These days, email, Word documents, Acrobat files and the internet contain most if not all of the “records” of an organisation. Registry is rapidly becoming a thing of the past, and paper documents rarely get on to official files in an institution-wide, properly managed way.
While the new ways of communicating information are far more efficient, finding information about what happened last week, last year or five years ago is more difficult, particularly if the staff concerned have moved on. Most “records” reside on the hard drives of staff, in their Home directories on servers or more than likely in their email messages (if they haven’t deleted them).
One particular issue in relation to managing the organisation’s records in the digital age is the production of these records in response to legal “requests”. While in the past it was just a matter of handing over some files, diaries and notes, and talking to a few people, these days emails, electronic diaries, even Instant Messaging sessions are all “requested” when the lawyers come calling.
On receiving a written authorisation from the PVC, the Division will provide all requested documents, emails, and other records from server-based Home directories and email accounts, provided they are still there (haven’t been erased or overwritten). While backups of network drive stored data are available, these have been created for disaster recovery and not for archiving purposes. It would probably not be possible, for example, using the current backup materials, to produce a document as it was stored on a particular day, if it had been modified subsequently. Should we be required to use backups to provide data to the courts, we would need to redesign our backup strategies and systems in order to be able to comply easily with such requests. It would add significant costs to our current operations if we were to rebuild the backup system as an archive.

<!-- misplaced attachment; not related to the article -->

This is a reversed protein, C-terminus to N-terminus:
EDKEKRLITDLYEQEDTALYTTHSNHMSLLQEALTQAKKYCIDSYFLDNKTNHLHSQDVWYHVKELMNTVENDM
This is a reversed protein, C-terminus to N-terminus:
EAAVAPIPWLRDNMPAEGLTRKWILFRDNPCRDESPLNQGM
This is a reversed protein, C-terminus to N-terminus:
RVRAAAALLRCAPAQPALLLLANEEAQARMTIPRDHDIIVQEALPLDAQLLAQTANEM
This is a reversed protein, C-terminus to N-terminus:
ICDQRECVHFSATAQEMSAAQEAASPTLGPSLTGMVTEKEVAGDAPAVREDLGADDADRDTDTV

Recovering information from local hard disk drives is more problematic, especially if someone has left the Division, since hard disks are usually erased and set up for a new user. When computers are decommissioned for sale or disposal, part of the process is to effectively remove all data from the hard drive, or in some cases the hard drive itself is removed and destroyed. The Division does not backup (or archive) local hard drives. Some individuals may backup their own data, but there is usually no official access to these backups.
The Division should seek expert advice, preferably at the University level through the UIMSC, on whether the current arrangements are adequate, and if not give the Technical Services Unit guidance on how to change its current practices in order to be able to comply with legitimate requests for access to electronic records.